Owners Who Finished Behind Maximum Security Want Him DQd

Midnight Bisou | The Jockey Club of Saudi Arabia


The owners of Midnight Bisou (Midnight Lute) released a statement Wednesday saying they expect Maximum Security (New Year's Day) to be disqualified from all his races, which would include the $20-million Saudi Cup. If so, Midnight Bisou would be placed first in the race.

Bob Donaldson, the owner of Spun to Run (Hard Spun), who was second behind Maximum Security in the GI Cigar Mile H., also weighed in, saying he wants the New York Gaming Association to disqualify Maximum Security from that race.

Midnight Bisou, who was beaten three-quarters of a length in the rich Saudi race, is owned by the partnership of Bloom Racing, Madaket Stables and Allen Racing. Wednesday, Bloom Racing managing partner Jeff Bloom issued a statement which read: “At this time we are following the news as is everyone throughout our industry. We are, of course, deeply concerned and frustrated of the apparent cheating and blatant disregard for the equine athletes that has been pervasive for all the accused in the recent Federal indictments. We could not be more proud of our mare and her accomplishments, in particular her breathtaking performance in the Saudi Cup, where she handily beat 12 of the best horses in the world. One would expect that Maximum Security would be disqualified from all his races, including the Saudi Cup, due to the recent findings of the use of undetectable PEDs in his training and races. Regardless, we are excited to continue the campaign with Midnight Bisou and watch our incredibly talented mare race.”

Maximum Security was trained by Jason Servis, who was among 27 people indicted Mar. 9 as part of a horse doping scheme. The indictment maintained that Servis had used illegal drugs with virtually all of his horses over the last several years.

At stake for Midnight Bisou and her owners is the winner's share of the Saudi race, which is $10 million. By finishing second, the mare is believed to have earned $3.5 million.

When reached by the TDN, Bloom declined to answer follow-up questions.

It was not immediately clear what channels the owners could use to try to have the original outcome reversed or whether or not Saudi racing officials would even entertain an appeal.

In his start prior to the Saudi Cup, Maximum Security defeated Spun to Run by 3 1/2 lengths in the $750,000 Cigar Mile at Aqueduct, earning $412,500. With his second-place finish, Spun to Run earned $150,000. He is trained by Juan Carlos Guerrero.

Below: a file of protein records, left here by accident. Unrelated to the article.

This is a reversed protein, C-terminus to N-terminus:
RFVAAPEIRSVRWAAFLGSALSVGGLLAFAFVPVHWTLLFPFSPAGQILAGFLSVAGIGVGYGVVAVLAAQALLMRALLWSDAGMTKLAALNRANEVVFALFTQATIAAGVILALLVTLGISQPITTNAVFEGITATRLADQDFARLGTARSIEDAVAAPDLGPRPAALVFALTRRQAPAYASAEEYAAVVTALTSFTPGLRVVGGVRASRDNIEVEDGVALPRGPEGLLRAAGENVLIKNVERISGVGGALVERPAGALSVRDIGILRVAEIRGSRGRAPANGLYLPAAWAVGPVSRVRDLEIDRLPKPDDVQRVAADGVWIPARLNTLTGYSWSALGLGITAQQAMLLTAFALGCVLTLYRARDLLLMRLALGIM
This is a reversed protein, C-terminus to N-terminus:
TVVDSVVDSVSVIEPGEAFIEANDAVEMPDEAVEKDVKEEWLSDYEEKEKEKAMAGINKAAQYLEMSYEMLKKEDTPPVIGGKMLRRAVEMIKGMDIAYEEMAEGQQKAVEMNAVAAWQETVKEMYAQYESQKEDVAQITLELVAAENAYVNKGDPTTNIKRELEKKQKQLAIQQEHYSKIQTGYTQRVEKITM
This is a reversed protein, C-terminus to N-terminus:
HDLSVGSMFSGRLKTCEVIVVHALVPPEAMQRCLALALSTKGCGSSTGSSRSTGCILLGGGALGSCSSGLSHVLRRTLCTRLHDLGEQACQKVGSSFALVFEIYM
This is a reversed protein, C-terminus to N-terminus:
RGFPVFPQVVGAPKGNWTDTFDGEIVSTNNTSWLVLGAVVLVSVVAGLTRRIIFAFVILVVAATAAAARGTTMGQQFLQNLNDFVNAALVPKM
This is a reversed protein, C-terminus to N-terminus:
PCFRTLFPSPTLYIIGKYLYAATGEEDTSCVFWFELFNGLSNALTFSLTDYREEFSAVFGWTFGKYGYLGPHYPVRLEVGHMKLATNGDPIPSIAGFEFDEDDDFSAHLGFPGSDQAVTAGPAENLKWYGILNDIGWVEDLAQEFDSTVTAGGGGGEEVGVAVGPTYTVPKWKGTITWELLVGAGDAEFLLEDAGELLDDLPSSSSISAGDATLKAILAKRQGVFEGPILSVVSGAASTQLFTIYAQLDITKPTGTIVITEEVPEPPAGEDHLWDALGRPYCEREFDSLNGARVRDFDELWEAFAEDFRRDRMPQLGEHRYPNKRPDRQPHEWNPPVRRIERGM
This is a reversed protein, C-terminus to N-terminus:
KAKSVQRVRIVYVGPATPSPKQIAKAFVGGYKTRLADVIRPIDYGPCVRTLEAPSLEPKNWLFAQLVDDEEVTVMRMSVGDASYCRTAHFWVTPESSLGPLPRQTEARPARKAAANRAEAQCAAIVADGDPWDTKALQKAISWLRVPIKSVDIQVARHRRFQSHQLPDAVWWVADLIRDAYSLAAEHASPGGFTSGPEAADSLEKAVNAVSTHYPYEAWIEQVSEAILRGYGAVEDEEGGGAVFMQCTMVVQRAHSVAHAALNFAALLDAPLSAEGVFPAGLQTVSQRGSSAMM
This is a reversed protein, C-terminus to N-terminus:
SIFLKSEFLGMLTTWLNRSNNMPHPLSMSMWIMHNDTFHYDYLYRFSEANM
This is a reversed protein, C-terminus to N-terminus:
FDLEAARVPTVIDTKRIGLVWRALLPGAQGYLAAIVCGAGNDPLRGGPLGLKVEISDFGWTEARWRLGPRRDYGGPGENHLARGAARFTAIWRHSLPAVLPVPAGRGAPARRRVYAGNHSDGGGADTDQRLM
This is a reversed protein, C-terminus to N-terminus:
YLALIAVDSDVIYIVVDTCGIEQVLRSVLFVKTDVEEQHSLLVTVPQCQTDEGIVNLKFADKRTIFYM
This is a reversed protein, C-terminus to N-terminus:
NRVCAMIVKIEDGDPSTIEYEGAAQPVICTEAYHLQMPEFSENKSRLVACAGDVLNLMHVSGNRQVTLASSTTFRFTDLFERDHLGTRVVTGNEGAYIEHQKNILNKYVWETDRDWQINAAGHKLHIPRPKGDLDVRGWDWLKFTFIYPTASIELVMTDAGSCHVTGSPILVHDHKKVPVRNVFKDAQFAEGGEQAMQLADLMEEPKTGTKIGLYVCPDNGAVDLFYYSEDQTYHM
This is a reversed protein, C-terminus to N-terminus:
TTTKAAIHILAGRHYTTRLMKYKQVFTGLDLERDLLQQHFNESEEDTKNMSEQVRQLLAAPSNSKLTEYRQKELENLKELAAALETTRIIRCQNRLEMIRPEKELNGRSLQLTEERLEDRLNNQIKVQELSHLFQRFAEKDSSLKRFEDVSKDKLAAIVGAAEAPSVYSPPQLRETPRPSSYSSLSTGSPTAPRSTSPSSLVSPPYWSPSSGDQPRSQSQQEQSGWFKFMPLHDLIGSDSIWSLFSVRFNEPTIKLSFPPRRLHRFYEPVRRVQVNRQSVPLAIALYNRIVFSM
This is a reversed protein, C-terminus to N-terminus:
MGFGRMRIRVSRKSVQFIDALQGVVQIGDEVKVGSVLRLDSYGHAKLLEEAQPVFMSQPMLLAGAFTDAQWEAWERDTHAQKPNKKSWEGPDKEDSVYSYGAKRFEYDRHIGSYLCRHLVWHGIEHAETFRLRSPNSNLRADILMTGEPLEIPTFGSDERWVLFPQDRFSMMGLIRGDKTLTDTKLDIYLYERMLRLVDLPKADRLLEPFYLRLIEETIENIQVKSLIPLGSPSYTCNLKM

Donaldson said he would give New York regulators a chance to disqualify Maximum Security before taking legal action.

“I feel he should be pulled from the Cigar Mile and we should get the winner's share,” Donaldson said. “I have an attorney that is ready to act if he needs to. I hope they do the right thing, pull the horse out and redistribute the purse. I want to see first what they do. I don't want to jump down the Gaming Commission's throat before they have time to do something. If nothing is done, I will file a suit.”

There is no precedent in U.S. racing for disqualifying a horse that did not test positive for a drug in the race in question. According to the FBI's investigation, the drugs Servis had been using were undetectable by standard testing procedures. In addition, a disqualification from the Cigar Mile could lead to massive headaches involving hundreds of races in which Servis horses won or finished in the money.

Donaldson joined the chorus of those who have been saying that the sport will ultimately benefit from the indictment of the alleged cheaters.

“This is going to hurt a long time before it gets better,” he said. “It's going to hurt for a while. I think once we get through this, the sport will be better off and for generations to come. This needed to happen. They sat on those guys like they were in the mob. I don't think we even know a sixteenth of what's been going on.”

The Stronach Group, which owns Gulfstream Park, the primary track Navarro and Servis had been competing at at the time of their indictments, issued a statement saying that all horses trained by those indicted were being prohibited from racing indefinitely.

“Out of an abundance of caution for the health and safety of the horses in the care of those criminally charged, and with the utmost regard for the integrity of our sport, The Stronach Group has scratched all horses that were entered by the indicted individuals indefinitely and will also be refusing any future entries with respect to the horses that have been under their care until stand-down protocols are finalized,” the statement read.

It was not immediately clear what “stand-down protocols” entailed.

In a related development, New Mexico Senator Tom Udall renewed his calls for Congress to pass the Horse Racing Integrity Act, which would put the U.S. Anti-Doping Agency in charge of policing the sport.

“I have been calling for real regulation of horse doping in the United States for many years,” Udall said in a statement. “Every other major racing nation does this. We don't. And horses are dying and it's corrupting a once-great sport. [Monday], federal prosecutors in the Southern District of New York brought charges against 27 people involved in a massively corrupt horse doping conspiracy that was enabled by this regulatory vacuum.”

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